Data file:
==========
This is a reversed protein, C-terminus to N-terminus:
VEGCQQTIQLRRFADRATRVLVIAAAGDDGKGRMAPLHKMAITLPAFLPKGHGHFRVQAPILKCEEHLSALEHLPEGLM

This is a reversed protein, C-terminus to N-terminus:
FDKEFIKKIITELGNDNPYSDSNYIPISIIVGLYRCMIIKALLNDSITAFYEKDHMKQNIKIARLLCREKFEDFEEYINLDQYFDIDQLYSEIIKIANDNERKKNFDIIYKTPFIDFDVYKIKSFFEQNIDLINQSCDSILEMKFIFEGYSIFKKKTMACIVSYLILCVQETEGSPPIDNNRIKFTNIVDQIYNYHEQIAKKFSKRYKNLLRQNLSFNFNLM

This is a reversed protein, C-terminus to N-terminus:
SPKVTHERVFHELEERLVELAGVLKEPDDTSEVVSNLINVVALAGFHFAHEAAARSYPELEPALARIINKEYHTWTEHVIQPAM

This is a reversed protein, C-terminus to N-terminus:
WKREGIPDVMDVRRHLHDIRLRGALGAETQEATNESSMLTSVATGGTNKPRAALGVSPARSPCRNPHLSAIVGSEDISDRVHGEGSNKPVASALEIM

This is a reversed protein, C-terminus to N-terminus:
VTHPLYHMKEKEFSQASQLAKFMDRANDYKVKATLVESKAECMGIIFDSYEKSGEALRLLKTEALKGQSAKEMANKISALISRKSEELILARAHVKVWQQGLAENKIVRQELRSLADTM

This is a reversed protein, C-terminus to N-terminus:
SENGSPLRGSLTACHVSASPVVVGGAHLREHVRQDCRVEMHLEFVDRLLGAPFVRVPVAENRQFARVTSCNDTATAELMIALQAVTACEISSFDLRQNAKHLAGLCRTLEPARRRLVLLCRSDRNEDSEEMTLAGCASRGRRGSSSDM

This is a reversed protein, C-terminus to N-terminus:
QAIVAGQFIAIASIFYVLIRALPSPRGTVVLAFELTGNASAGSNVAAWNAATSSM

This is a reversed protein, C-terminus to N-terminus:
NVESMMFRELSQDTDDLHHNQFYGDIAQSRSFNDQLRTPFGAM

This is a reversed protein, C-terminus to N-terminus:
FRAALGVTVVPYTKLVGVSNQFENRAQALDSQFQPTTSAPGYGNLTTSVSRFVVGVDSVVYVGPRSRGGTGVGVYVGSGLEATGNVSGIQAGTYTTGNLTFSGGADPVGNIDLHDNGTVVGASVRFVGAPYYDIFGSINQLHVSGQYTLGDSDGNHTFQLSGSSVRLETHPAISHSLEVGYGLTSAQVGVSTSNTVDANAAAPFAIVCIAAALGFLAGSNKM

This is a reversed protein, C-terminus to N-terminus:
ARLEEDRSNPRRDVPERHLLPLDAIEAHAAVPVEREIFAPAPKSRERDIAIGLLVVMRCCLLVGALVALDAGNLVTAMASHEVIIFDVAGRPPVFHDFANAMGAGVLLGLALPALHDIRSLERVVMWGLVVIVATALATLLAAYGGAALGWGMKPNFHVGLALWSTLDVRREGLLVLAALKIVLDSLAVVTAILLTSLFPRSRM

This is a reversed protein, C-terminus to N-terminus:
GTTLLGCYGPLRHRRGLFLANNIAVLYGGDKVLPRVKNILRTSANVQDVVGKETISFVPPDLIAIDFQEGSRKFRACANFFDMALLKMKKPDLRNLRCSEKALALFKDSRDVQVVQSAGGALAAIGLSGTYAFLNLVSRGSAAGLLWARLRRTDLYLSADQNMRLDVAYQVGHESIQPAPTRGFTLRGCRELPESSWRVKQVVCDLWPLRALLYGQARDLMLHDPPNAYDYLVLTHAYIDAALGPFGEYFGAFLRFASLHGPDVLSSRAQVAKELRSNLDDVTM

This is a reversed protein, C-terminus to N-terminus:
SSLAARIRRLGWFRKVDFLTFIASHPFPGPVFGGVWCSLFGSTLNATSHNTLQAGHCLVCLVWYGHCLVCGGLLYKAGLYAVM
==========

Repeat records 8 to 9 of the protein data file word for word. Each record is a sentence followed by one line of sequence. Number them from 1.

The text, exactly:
This is a reversed protein, C-terminus to N-terminus:
NVESMMFRELSQDTDDLHHNQFYGDIAQSRSFNDQLRTPFGAM

This is a reversed protein, C-terminus to N-terminus:
FRAALGVTVVPYTKLVGVSNQFENRAQALDSQFQPTTSAPGYGNLTTSVSRFVVGVDSVVYVGPRSRGGTGVGVYVGSGLEATGNVSGIQAGTYTTGNLTFSGGADPVGNIDLHDNGTVVGASVRFVGAPYYDIFGSINQLHVSGQYTLGDSDGNHTFQLSGSSVRLETHPAISHSLEVGYGLTSAQVGVSTSNTVDANAAAPFAIVCIAAALGFLAGSNKM